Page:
The King is back
It’s been since 1998 since we last saw Godzilla on our screens (eugh, remember that movie?) and the time away off-screen has done the monster some good. Given the leaps and bounds that special effects has taken in recent years it was Godzilla’s turn for a reboot and he did so in style.
Bryan Cranston, winner of two Emmys and renowned for the role of Breaking Bad’s meth cooker kingpin Walter White, stars as Joe Brody the scientist researching into the strange events taking place at the time. However, the majority of the movie follows his son, star of Kick-Ass and Kick-Ass 2, Aaron Taylor-Johnson, a bomb defuser for the US army and Ken Watanabe’s character, Dr Daisuke who spends 89% of his time contributing nothing but making a fantastic impression of an emoticon: “*0*”
Without giving the plot away, the human involvement or importance within the film is fairly minimal (with the exception of pissing things off). All is not as you would think, as this Godzilla film is very unlike its predecessor in that Godzilla is in fact the hero of the story and described as the `king` who will bring balance and natural order by Dr Daisuke, in the rare moments where he actually manages a dialogue (Or just break everything). As unlikely as this seems, this is actually more faithful to the original Japanese version and is certainly more refreshing. This follows in the aesthetics and abilities of Godzilla and makes for a more interesting plot. The improved look of Godzilla himself certainly contributes to an impressive level of badassery especially at key turning points in the film quickly followed by the bone-chilling roar, which they have certainly done justice. Although, with the focus not always on our reptilian friend, you may find yourself at points asking: `where is Godzilla then? ` However, when Godzilla does make his grand entrance, it’s definitely worth the wait and you will quickly lose focus of what you were worrying about.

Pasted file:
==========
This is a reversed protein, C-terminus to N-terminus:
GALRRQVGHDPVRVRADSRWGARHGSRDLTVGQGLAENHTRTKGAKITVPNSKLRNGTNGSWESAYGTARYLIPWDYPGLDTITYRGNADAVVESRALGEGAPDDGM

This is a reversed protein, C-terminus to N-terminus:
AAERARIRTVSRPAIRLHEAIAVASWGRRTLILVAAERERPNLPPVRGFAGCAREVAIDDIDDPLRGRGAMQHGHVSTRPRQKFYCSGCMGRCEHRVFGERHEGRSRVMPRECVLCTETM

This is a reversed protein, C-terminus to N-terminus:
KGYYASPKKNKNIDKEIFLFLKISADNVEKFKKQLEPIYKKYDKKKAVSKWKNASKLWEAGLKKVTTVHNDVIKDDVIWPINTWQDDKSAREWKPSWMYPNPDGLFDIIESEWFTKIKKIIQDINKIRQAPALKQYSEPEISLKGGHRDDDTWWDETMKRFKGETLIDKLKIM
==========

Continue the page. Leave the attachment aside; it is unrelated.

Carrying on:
*Insert Godzilla roar sound effect here*
As with any Monster movie, there is an insane amount of carnage and destruction, and Godzilla 2014 makes Pacific Rim look like a dwarf, simply due to the speed of the damage and its range over the majority of North America. This can sometimes seem a little overwhelming, but certainly carries a substantial impact and shock factor. Something that I admired about the cinematography was that for most of the film, Godzilla is not focused on directly, which helps to build suspense so that when we finally get a good look at Godzilla, it carries the impact that it should do. Godzilla is certainly not a movie to watch with the volume down when its released on DVD and Blu-ray, as even the music has seen an improvement, adding to the drama and scale of the film’s scenes (time to crank up the subwoofer).
It stands to reason that if you are expecting anything not a 10 on the ridiculousness scale then this movie is not for you. The plot, whilst an improvement from Emmerich’s version, quickly forms large monstrous holes when placed under any scrutiny. Don’t go to see this film if you will be easily irritated by continuous shots of people looking surprised, scared or horrified, or the US military’s attitude of “umm, just uh, nuke it?” (I’m just glad they didn’t punch the air and sing `god bless America` at the end)
This being said the film redeems itself as the ridiculousness is something to be embraced and to be honest, it’s what makes the genre of Monster movies so appealing. Time will tell if the sequels signed on by Legendary will be as much of a success.
I give this movie: 7/10
Images source: http://www.screenrant.com